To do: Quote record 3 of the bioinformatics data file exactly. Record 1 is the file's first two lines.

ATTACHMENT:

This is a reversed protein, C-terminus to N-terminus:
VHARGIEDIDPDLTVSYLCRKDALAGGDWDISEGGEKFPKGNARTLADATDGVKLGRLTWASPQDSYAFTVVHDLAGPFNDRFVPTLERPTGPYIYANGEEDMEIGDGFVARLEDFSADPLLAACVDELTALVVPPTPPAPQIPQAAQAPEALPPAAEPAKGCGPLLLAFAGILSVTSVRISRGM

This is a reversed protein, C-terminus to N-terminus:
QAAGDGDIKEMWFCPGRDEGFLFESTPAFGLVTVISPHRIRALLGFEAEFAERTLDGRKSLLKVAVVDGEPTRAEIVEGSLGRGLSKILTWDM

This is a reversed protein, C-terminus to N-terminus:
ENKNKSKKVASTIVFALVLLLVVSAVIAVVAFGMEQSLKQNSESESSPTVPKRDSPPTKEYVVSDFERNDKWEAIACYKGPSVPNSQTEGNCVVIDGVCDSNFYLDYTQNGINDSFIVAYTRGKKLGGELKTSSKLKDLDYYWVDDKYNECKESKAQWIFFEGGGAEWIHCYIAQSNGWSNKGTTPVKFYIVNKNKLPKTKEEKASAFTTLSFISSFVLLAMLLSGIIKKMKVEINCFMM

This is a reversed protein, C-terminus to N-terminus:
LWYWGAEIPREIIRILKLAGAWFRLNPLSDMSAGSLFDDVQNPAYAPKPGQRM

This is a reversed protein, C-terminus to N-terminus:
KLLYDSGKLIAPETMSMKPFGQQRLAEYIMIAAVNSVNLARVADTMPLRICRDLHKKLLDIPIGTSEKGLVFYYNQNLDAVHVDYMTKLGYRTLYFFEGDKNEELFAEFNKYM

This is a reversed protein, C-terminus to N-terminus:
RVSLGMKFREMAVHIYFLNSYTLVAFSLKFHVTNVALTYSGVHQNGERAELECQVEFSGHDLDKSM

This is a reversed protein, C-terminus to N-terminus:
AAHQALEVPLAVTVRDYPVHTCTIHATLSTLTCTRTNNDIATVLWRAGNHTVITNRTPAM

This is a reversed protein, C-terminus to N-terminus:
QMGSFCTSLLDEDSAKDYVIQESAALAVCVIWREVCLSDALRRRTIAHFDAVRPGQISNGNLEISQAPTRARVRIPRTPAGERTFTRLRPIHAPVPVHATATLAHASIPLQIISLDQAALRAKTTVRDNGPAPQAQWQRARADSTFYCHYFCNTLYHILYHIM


This is a reversed protein, C-terminus to N-terminus:
ENKNKSKKVASTIVFALVLLLVVSAVIAVVAFGMEQSLKQNSESESSPTVPKRDSPPTKEYVVSDFERNDKWEAIACYKGPSVPNSQTEGNCVVIDGVCDSNFYLDYTQNGINDSFIVAYTRGKKLGGELKTSSKLKDLDYYWVDDKYNECKESKAQWIFFEGGGAEWIHCYIAQSNGWSNKGTTPVKFYIVNKNKLPKTKEEKASAFTTLSFISSFVLLAMLLSGIIKKMKVEINCFMM